Looking Ahead: What’s Out

Way back when (all the way back to about two months ago), we did a series of posts looking back at the past year in market research, and more importantly, looking ahead to what’s likely to change. Our favorite post among the series highlighted a project by Kathryn Korostoff of Research Rockstar, wherein she applied one of the past year’s market research trends – crowdsourcing – to the task of identifying predictions for market research in the year ahead (a very “meta” project, indeed).

Well, the final results are in.

Kathryn has compiled the complete results in a paper, which you should download and read. Among a great deal of information and analysis, Kathryn has also called out her “What’s Out” list, which reads as follows (to quote from her post):

  1. Assuming one project=one data collection approach. I think this is self-evident given some of the top 10 items discussed in the paper.
  2. Assuming that every MR project is either a focus group or a survey. Again, obvious.
  3. Market Research agencies controlling sample access. Let’s be honest: one of the reasons clients have relied heavily on agencies in the past is because they had access to the most qualified participants. But panel companies will start catering to end-clients (or new panel companies will seize the moment), and the rise of MROCs as a substitute sample source means the middle man (agencies) no longer has that control.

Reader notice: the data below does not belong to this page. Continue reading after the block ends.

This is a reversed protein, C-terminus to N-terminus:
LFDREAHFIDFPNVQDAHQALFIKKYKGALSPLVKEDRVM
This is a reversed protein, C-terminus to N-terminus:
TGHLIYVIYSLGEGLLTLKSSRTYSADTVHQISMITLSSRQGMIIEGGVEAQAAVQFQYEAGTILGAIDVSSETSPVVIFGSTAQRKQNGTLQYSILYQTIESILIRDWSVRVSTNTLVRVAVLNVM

4. Market Research as a silo. On the client side, this means that research will be coordinating more with IT or operations functions, like it or not, for access to CRM and other data sources. On the agency side, it may mean tighter partnerships or at least coordination with ad agencies, client-side IT departments and new sample source owners.
  5. Conventional surveys as the primary mode of customer feedback. Newer methods, including those that focus more on observation, will cannibalize traditional survey-based projects. Not completely, but it will hurt.

Kathryn certainly lives up to her title of Research Rockstar. This is really valuable insight and analysis, and if you play any role whatsoever in the market research industry, be sure you benefit from her hard work and leadership here by reading the paper.

About Joshua Hoffman

Joshua Hoffman is Technology Specialist at Microsoft and a frequent contributor to Research Access.


  1. Thanks Joshua–I appreciate the feedback. I am always happy to discuss these things and also value differences of opinion.

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